On Cyclone-Shattered Island in Mozambique, Shock and Debris

By Tsvangirayi Mukwazhi, The Associated Press

Cyclone Kenneth in northern Mozambique ripped the island of Ibo apart. Nearly a week after the storm roared in, Associated Press journalists found widespread devastation.

The aerial approach to the island showed communities flattened. The overwhelming majority of homes had their roofs peeled away. Contaminated wells have made safe drinking water an immediate health concern.

Mozambique’s government on the night of May 2 reported more than a dozen cases of cholera, a disease caused by contaminated food or water, elsewhere in Cabo Delgado province.

An aerial shot shows widespread destruction caused by Cyclone Kenneth when it struck Ibo island north of Pemba city in Mozambique, May, 1, 2019. (AP Photo/Tsvangirayi Mukwazhi)

Kenneth, northern Mozambique’s first cyclone recorded in the modern age, hit on April 25 with the force of a Category 4 hurricane, killing at least 41 people. Thousands of residents are now trying to piece together shattered lives.

It took days for significant aid to reach Ibo as rain lashed the region. Fragile signs of recovery have emerged, but the challenges of finding shelter, food and medicine and rebuilding are immense. People are hungry.

Tourist guides had described the island’s scenery as “stunning” and “beautiful.” Ruins from centuries ago used to draw tourists to Ibo, which has a rich history dating back to the slavery trade. Now, even those ruins are gone.

Already beset by poverty, most residents have lost everything.

A family is seen outside their house which got damaged by Cyclone Kenneth in Ibo island north of Pemba city in Mozambique, May, 1, 2019. (AP Photo/Tsvangirayi Mukwazhi)

The desperation among the roughly 6,000 residents is palpable after days of incessant rains and nights of sleeping in the open or under makeshift shelters.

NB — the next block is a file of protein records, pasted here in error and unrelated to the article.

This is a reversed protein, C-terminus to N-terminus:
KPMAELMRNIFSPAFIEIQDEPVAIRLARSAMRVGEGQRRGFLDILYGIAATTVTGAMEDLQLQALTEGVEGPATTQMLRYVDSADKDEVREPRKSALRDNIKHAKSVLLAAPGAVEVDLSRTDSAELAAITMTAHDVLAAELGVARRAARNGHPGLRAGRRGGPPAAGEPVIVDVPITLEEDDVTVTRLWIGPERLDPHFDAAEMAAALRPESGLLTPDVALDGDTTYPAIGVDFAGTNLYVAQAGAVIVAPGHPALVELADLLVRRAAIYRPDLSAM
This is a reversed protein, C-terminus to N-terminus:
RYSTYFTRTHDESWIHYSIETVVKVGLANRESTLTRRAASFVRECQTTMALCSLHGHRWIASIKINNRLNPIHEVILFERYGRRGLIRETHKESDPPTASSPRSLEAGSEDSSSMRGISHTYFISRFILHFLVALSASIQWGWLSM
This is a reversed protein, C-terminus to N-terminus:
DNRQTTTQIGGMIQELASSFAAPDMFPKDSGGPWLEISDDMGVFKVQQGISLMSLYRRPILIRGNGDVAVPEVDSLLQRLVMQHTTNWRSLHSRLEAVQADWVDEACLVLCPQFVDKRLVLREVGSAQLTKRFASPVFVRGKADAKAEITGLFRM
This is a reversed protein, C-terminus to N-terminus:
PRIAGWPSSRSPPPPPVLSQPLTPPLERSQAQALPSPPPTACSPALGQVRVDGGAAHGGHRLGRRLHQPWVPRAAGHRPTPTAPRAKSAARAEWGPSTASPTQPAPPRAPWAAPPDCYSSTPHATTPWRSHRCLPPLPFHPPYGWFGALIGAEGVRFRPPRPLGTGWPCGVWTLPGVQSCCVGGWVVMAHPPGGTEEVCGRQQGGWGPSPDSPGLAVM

At the tiny, bumpy airstrip, children and adults waited eagerly to welcome the aircraft that have begun to bring supplies. Trucks soon made their way a few kilometers over a dusty road to the heart of the Island.

Palm trees have been uprooted, blocking roads and lying on destroyed houses. Many buildings of brick, wooden poles and mud have been razed to ground.

“We need help,” said Bonface Mulashe, who teaches French and has lived on the island for a decade.

An elderly woman, with the aid of a walking stick, passed by, awe-struck by the damage.

One family ate outside, surrounded by a makeshift shelter of metal sheets. Women, faces painted white as part of local tradition, picked through the rubble.

On Matemo island, the aid group Save the Children found similar devastation.

“The hospital, the mosque and the bank are the only buildings left standing,” Nick Finney, the response team leader, said in a statement. “Residents are in shock. When the cyclone hit, they had to crawl on the ground because if they stood up, they would be blown away.”

One mother tripped and crushed her 5-year-old child, Finney said. Three other bodies were reportedly washed away. Of the 4,000 or so residents of Matemo island, about 2,500 are now homeless.

With crops destroyed, people are surviving on dried fish, Finney said.

Between Cyclone Kenneth and Cyclone Idai, which tore into central Mozambique last month and killed more than 600 people, international aid contributions “haven’t come close to meeting the urgent needs, and time is fast running out,” Finney said. “The world needs to act now.”


Associated Press writer Farai Mutsaka in Pemba, Mozambique contributed.

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